She answered the door. There was nothing special about her. Just a plain, red-haired middle-aged woman. At first, the thought that sparked into my brain was "Double D must have got his black hair from his father." Then I remembered, with further bemusement, that Double D wore some strange hat on his head.

"Oh, my goodness," Double D's mother groaned. "Not again. Is he knocked out?"

"Yes, ma'am, I believe so." It was strange, how she said that. Like she wasn't even concerned about Eddy's welfare, as much as she was about having her time bothered. She was in the middle of cooking dinner, if the smell from the kitchen was anything to go by.

"Okay. Bring him up to my son's room. And please take your shoes off before you enter my house."

I complied. I laid Eddy on the couch, which Double D's mother made a face at, and took his shoes off. I left them next to mine. Double D's mother was staring at me intently. "You, I don't think I've seen around before. Have you just moved to Peach Creek?"

"Yes, ma'am." I extended my hand to her. "Fred Godwin. Just moved into town today."

"Nice to meet you," she said and gave my hand a brief, limp jiggle. "It's nice to finally have a polite boy who lives around here. The closest we ever had was Jimmy before he started hanging around that horrible Ed boy's sister."

I just stood there and nodded, like anyone would when someone's talking to them about people they don't quite know. At the time, all of the kids I'd seen nearly murder Ed and Eddy were just faces without names. "Ma'am, may I-"

"So, how do you know my son?" The mother asked me like it was an afterthought. "I'm sorry, I didn't mean to interrupt. But if you just moved in today, that means…"

"That means I met them while you were out. I was on my way home when this one and Ed were mobbed."

"Ed's out there?!" Double D's mom exclaimed. "My goodness, you can't just leave someone out there! Is he still there, let me see…"

Her voice trailed off when she checked out the window and Ed was nowhere to be seen. It was as I'd thought, he was completely unharmed. Either that, I gulped as I thought, or he was taken. "He was fine when I left him outside, ma'am." I explained, doing my best to even my voice out. "He said he was just going to walk home and get some band-aids."

Double D's mother looked at me funny. "Oh, and he also said something about chickens. Or gravy." "Hurry and take Edd's friend upstairs, please."

"Could you call him down instead, please?" I asked right back. It wasn't that Eddy was heavy, of course, but I didn't want to risk dropping him down a flight of stairs. Double D's mother- whose name I wish I knew or remembered if I did learn it- sighed. "I really hate yelling in my house. If you need help carrying Eddy, I don't mind, I guess."

"No, thank you, ma'am. Appreciated." I was beginning to dislike this woman the more I was around her. She had the unpleasant aura of an overbearing school marm I had back in Massachusetts, the kind of woman who would sooner beat your wrists with a ruler than demonstrate any sort of affection toward a child. I wondered if it was the stress of living in Peach Creek that made her how she was- because she seemed relatively normal, if a bit rude- or if she was just that way all the time. You wouldn't figure a woman like that as tolerant of mutants.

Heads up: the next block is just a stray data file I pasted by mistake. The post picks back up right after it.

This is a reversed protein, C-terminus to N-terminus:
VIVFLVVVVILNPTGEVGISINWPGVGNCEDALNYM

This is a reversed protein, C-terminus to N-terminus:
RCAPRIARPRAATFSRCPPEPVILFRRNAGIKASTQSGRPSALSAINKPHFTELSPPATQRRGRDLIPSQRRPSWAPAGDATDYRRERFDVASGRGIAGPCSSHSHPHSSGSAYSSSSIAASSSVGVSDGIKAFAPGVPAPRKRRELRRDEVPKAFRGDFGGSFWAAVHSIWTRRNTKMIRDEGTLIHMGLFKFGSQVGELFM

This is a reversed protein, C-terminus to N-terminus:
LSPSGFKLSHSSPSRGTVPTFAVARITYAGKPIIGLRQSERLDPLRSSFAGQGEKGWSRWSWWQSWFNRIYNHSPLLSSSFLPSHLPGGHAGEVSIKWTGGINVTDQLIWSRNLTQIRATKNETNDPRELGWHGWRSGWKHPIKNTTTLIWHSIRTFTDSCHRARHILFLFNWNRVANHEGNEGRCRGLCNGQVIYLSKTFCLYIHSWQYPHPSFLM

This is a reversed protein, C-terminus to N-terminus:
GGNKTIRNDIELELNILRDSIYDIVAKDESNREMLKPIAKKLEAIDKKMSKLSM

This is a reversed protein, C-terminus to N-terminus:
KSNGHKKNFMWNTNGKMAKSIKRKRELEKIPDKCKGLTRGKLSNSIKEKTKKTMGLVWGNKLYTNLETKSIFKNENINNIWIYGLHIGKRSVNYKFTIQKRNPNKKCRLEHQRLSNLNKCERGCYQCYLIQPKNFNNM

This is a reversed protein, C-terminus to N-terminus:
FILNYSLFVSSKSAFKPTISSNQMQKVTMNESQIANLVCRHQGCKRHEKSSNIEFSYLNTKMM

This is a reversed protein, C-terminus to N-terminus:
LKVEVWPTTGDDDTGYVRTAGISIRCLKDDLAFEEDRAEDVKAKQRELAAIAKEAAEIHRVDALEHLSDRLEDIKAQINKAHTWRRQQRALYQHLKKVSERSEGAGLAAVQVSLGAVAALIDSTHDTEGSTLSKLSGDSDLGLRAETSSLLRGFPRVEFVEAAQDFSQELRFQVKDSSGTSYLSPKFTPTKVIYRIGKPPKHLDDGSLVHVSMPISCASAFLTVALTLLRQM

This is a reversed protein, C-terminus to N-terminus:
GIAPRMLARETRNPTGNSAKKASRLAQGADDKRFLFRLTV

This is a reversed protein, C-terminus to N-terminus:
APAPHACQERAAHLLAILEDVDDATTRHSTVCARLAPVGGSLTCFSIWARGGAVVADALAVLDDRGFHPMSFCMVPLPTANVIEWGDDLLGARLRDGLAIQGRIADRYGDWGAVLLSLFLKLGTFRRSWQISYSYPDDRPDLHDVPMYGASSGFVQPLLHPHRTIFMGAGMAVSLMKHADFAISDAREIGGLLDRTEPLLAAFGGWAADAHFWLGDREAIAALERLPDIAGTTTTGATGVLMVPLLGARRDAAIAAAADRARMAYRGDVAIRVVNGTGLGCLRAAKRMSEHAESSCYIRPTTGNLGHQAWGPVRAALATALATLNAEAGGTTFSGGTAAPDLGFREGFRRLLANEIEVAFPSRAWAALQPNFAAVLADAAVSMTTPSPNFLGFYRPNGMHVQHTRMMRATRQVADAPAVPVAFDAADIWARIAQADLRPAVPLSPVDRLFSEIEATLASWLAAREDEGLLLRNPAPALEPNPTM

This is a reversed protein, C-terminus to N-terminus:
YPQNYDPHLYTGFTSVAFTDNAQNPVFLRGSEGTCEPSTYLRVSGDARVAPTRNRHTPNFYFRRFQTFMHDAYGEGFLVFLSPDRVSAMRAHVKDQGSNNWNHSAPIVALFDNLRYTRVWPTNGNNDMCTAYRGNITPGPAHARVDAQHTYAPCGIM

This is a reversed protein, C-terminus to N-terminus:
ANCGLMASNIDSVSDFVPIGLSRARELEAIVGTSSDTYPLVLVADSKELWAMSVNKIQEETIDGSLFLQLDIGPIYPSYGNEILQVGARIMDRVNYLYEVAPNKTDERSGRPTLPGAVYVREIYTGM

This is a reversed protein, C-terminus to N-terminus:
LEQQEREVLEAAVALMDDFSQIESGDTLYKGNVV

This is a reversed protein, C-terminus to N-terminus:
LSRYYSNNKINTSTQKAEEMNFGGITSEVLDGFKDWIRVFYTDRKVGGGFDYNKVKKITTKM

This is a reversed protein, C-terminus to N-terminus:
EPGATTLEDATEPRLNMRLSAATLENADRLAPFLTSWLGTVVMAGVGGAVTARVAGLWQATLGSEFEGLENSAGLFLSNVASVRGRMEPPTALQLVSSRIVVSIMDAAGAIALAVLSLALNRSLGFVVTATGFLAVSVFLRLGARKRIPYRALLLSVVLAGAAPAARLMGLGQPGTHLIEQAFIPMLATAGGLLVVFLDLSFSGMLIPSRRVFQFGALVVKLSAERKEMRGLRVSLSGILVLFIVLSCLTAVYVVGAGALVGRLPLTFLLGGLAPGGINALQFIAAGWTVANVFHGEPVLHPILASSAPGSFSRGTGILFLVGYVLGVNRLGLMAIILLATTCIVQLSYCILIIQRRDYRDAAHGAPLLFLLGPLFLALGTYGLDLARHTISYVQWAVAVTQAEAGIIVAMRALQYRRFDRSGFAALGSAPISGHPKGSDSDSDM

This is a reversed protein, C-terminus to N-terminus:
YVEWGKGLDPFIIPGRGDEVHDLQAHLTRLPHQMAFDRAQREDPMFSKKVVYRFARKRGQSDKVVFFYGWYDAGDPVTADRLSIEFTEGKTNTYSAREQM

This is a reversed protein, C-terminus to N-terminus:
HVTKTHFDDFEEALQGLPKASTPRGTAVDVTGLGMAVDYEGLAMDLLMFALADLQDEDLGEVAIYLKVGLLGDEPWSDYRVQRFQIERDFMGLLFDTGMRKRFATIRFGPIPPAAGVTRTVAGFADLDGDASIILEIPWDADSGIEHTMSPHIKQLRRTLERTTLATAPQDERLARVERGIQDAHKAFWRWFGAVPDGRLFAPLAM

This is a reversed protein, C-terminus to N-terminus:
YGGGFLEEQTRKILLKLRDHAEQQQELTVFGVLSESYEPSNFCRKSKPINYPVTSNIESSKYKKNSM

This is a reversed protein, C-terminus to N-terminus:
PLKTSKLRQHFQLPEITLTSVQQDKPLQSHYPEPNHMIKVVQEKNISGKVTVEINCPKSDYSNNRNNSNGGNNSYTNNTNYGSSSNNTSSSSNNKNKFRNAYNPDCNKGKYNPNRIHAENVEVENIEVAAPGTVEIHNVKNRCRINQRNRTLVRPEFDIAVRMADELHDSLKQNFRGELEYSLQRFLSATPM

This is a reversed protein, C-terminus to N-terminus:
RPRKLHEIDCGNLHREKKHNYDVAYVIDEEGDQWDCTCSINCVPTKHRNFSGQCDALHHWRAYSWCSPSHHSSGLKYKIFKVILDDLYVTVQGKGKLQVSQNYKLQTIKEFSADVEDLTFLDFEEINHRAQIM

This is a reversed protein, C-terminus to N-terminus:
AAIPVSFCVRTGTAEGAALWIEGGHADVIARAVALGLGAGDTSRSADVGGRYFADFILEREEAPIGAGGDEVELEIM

I did my best to get Eddy up the stairs. He was starting to stir, but when I put him on his feet he immediately tipped and tried to fall. Double D's mother didn't say another word to me the entire time I was in Peach Creek, and I was grateful for it. My arms were getting tired, and I decided it was a bad idea to try and carry him any further in any direction. He was already cracked and splintered in a lot of places, so one good topple down the stairs could be critical.

If there's one thing I was ever taught when I was a younger child, it was manners. My parents insisted upon me being polite to strangers, friends and family alike, and I would often be punished severely when I went away from it. But the punishment was no problem, since by the time I made it to my seventh year, I was a "perfect little angel," to borrow the words of my condescending older sister.

My older sister. I wished that I had not even brought her into my train of thought. Karen. I hadn't seen her in five years, she was never a very welcome person in our household even when she was living there. We were completely different. She had an attraction toward the unnatural and the wrong. At first, my mother grudgingly dismissed it as just "a kid being silly," believing in her heart that she would come around to sense. Instead, Karen sank deeper and deeper, refusing to come home after school for hours on end, wearing odd garments that spoke of wrong-doings ("what is everyone freaking out about?!" she once exclaimed. "It's just a Death Cab for Cutie T-shirt, they're a band!"), and talking back to father even after he slapped her for misbehavior.